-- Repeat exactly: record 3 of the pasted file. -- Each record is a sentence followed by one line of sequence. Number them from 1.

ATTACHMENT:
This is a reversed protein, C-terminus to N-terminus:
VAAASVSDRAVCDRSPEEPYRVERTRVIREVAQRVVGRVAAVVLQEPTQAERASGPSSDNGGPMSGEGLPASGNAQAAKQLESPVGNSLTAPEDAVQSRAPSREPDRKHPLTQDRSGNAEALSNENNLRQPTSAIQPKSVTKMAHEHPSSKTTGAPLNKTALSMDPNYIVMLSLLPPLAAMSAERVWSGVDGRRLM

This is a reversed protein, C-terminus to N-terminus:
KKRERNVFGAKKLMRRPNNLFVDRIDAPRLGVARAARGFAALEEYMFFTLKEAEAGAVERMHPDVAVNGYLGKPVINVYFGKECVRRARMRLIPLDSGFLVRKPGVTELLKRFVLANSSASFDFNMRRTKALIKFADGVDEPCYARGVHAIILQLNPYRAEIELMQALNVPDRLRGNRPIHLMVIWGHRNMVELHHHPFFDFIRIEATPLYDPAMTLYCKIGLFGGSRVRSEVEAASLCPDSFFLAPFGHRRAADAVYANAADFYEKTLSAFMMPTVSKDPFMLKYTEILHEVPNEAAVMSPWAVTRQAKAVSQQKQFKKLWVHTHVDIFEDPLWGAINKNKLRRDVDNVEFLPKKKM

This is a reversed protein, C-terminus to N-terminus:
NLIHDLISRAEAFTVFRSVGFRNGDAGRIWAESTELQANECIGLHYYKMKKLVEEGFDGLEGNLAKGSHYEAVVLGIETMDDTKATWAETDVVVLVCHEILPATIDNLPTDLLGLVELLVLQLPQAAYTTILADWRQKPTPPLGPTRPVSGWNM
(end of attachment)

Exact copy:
This is a reversed protein, C-terminus to N-terminus:
NLIHDLISRAEAFTVFRSVGFRNGDAGRIWAESTELQANECIGLHYYKMKKLVEEGFDGLEGNLAKGSHYEAVVLGIETMDDTKATWAETDVVVLVCHEILPATIDNLPTDLLGLVELLVLQLPQAAYTTILADWRQKPTPPLGPTRPVSGWNM